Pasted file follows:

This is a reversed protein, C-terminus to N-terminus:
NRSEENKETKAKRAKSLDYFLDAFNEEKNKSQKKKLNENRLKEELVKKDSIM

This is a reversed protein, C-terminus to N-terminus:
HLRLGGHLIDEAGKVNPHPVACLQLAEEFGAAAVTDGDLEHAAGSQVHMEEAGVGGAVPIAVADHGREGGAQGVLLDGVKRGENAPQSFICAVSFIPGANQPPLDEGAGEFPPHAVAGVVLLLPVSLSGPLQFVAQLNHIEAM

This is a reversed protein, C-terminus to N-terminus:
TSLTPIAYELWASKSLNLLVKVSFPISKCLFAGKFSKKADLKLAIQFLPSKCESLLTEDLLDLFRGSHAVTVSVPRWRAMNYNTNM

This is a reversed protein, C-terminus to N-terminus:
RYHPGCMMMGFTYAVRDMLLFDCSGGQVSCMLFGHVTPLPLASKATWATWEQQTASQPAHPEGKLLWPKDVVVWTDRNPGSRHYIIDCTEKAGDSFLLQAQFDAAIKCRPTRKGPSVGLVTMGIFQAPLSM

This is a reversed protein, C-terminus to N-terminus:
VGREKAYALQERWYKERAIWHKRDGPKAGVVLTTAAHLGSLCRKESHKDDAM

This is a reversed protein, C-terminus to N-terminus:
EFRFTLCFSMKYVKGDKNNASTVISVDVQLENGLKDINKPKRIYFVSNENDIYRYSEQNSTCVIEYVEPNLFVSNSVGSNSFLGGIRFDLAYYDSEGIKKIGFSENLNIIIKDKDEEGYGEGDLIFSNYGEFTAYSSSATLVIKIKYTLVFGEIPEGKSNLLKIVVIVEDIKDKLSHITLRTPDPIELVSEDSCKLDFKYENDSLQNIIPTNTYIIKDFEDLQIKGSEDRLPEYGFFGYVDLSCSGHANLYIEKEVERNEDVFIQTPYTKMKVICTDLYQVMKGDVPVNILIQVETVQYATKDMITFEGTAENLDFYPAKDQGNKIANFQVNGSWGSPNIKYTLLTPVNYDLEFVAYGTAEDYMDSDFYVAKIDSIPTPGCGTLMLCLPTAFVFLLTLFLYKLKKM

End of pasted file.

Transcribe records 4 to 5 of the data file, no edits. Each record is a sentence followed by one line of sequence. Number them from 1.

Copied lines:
This is a reversed protein, C-terminus to N-terminus:
RYHPGCMMMGFTYAVRDMLLFDCSGGQVSCMLFGHVTPLPLASKATWATWEQQTASQPAHPEGKLLWPKDVVVWTDRNPGSRHYIIDCTEKAGDSFLLQAQFDAAIKCRPTRKGPSVGLVTMGIFQAPLSM

This is a reversed protein, C-terminus to N-terminus:
VGREKAYALQERWYKERAIWHKRDGPKAGVVLTTAAHLGSLCRKESHKDDAM